Because I'm not ruled by my emotions and don't want to harm a lot of people by burning it down sincec I'm endlessly grateful for my lot in life???? Duh? It's pretty simple really. My shit is better, I'm not an ingrate and I'm a fully formed human that's moved beyond base impulse response behavior.
 

Grand Potentate

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Because I'm not ruled by my emotions and don't want to harm a lot of people by burning it down sincec I'm endlessly grateful for my lot in life???? Duh? It's pretty simple really. My shit is better, I'm not an ingrate and I'm a fully formed human that's moved beyond base impulse response behavior.
So the people who have less than you and want to change things are just mongoloids? Those who aren't grateful for their lot don't deserve to seek change?

Let me change track here - what is is that you want to do to change things so that the mongoloids on the lower decks don't have to try and fuckup your shit?
 

doghouse

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So the people who have less than you and want to change things are just mongoloids? Those who aren't grateful for their lot don't deserve to seek change?

Let me change track here - what is is that you want to do to change things so that the mongoloids on the lower decks don't have to try and fuckup your shit?

One, who says anyone has less than me? I say most have the same, health, family, friends. Those who aren't grateful for that absolutey don't deserve any say. And I've already said we need to do a better job with the genuine needy.

For those people, the answers are something we all know. We need to strip out the counterproductive and bloated Byzantine structures to a fairer, simpler system that has a basic progressive tax without loopholes and redirect the middle class buyoffs to the genuine poor. No one argues differently, but everyone knows the politics are extremely difficult and it's only gonna happen very incrementally.
 

Grand Potentate

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No one argues differently, but everyone knows the politics are extremely difficult and it's only gonna happen very incrementally.
This is the problem with your "side" (for lack of a better term). The majority of people with problems have been suffering through their prime productivity years and seen their lives go absolutely nowhere, or head on a negative trajectory. They're sick and tired of waiting for "incremental" changes and are chasing some kind of changes now. What the fuck difference would a 1-3% change make in their lives?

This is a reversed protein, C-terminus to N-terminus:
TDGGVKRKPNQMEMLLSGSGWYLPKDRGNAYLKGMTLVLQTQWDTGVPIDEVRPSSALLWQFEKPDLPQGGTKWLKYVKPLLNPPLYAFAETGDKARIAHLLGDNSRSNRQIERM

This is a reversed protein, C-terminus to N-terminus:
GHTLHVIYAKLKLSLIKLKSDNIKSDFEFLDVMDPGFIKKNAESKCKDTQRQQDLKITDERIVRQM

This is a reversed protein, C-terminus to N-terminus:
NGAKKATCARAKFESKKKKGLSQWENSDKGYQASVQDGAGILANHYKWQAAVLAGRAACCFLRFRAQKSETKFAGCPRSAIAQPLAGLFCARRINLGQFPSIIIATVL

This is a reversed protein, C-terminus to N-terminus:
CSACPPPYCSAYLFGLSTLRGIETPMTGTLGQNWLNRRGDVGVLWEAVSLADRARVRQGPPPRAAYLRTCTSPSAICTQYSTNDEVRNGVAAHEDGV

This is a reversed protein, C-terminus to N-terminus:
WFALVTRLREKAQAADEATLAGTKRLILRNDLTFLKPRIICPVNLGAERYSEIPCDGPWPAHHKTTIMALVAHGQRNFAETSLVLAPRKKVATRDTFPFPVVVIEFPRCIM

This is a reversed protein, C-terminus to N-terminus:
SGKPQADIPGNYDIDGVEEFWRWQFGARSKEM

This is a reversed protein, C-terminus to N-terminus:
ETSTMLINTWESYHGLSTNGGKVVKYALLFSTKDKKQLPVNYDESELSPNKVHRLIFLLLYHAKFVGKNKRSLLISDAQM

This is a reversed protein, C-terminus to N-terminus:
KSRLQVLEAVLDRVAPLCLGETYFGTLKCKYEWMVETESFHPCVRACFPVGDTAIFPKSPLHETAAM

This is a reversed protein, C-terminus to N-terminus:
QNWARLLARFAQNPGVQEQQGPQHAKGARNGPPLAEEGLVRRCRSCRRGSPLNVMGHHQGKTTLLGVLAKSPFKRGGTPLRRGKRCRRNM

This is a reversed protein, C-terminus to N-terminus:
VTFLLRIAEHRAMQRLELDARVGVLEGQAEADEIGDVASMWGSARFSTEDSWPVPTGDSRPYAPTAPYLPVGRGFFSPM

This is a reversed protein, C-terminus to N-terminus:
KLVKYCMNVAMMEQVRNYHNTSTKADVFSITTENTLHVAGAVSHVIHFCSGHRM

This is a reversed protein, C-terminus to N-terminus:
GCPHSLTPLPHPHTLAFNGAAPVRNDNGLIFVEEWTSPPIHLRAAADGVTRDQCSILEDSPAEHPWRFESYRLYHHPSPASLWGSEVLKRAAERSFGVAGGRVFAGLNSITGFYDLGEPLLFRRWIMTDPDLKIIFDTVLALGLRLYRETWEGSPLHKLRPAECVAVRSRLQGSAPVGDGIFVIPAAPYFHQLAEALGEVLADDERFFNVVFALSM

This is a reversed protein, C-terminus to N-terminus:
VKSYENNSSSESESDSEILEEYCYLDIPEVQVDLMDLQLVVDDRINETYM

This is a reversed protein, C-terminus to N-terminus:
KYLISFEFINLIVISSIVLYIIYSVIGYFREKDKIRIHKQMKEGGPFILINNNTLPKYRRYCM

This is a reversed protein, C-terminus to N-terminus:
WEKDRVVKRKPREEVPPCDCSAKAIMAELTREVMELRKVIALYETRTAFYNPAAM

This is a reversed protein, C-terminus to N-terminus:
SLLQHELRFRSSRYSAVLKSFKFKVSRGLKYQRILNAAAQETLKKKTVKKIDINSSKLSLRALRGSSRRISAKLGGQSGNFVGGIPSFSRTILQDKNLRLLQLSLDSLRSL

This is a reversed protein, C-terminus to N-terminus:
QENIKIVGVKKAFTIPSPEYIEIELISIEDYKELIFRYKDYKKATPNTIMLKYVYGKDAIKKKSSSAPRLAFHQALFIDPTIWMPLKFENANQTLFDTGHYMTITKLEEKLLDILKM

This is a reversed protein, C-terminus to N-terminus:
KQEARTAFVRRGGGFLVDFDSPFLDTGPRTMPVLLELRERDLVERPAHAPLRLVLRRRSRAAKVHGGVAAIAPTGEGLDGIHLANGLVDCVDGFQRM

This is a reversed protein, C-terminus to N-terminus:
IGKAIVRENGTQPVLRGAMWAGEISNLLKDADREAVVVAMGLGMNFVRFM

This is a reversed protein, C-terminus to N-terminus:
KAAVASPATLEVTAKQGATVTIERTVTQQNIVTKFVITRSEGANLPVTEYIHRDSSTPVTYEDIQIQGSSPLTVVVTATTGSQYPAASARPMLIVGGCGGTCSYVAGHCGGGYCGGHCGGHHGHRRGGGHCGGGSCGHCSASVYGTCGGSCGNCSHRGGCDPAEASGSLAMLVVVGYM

doghouse

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This is the problem with your "side" (for lack of a better term). The majority of people with problems have been suffering through their prime productivity years and seen their lives go absolutely nowhere, or head on a negative trajectory. They're sick and tired of waiting for "incremental" changes and are chasing some kind of changes now. What the fuck difference would a 1-3% change make in their lives?
I have no side first of all, and secondly the people who feel they are wasting their lives going nowhere while having an existence that 99.9999999999999999% of humans to ever live would kill for are exactly the people who I hope die in a fire.
 

Fwiffo

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This is the kind of character we now have leading our great nation, we really have sank that low it seems...

But he's from Eton and Oxford as many toffs are, and only toffs run the country.

I have no side first of all, and secondly the people who feel they are wasting their lives going nowhere while having an existence that 99.9999999999999999% of humans to ever live would kill for are exactly the people who I hope die in a fire.

If it helps your argument, my mother never volunteers or does organised charity in North America. She says there can't be any one truly poor in this society.
 

doghouse

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If it helps your argument, my mother never volunteers or does organised charity in North America. She says there can't be any one truly poor in this society.

Eh, I understand the sentiment, but there are some truly marginalised people here.

We have an adopted sister from Kenya, and she rages on the sloth here too. She worked liked 8 jobs like the Jamaicans in Living Color sketches. Has no tolerance for any sort of entitlement mentality.